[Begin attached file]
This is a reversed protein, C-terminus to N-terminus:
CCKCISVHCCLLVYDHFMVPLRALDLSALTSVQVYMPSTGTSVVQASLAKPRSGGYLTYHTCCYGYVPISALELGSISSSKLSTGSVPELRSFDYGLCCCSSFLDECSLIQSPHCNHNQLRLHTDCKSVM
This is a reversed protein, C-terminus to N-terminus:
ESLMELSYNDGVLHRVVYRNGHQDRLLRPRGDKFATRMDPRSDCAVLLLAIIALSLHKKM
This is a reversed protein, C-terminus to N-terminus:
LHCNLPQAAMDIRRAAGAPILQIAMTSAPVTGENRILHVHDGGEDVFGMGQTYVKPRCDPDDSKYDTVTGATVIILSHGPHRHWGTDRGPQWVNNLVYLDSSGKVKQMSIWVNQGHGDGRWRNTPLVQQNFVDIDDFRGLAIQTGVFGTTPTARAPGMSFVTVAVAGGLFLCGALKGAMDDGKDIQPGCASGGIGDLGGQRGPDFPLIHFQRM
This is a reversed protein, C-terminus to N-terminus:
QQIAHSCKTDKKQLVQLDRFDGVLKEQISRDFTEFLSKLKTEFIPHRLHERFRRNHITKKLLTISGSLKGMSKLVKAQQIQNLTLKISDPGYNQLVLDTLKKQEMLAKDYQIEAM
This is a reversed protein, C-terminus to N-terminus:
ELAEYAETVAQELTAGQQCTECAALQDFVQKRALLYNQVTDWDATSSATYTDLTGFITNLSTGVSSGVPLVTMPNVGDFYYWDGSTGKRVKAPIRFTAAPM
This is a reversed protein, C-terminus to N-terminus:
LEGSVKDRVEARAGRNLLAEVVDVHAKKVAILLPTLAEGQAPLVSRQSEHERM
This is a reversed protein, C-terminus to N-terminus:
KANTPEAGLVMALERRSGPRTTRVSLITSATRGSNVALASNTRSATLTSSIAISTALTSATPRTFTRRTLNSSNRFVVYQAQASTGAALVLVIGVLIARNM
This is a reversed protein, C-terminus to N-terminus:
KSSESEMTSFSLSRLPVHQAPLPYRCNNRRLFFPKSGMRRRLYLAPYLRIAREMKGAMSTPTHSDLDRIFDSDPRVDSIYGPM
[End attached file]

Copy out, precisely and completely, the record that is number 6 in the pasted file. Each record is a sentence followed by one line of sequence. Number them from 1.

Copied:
This is a reversed protein, C-terminus to N-terminus:
LEGSVKDRVEARAGRNLLAEVVDVHAKKVAILLPTLAEGQAPLVSRQSEHERM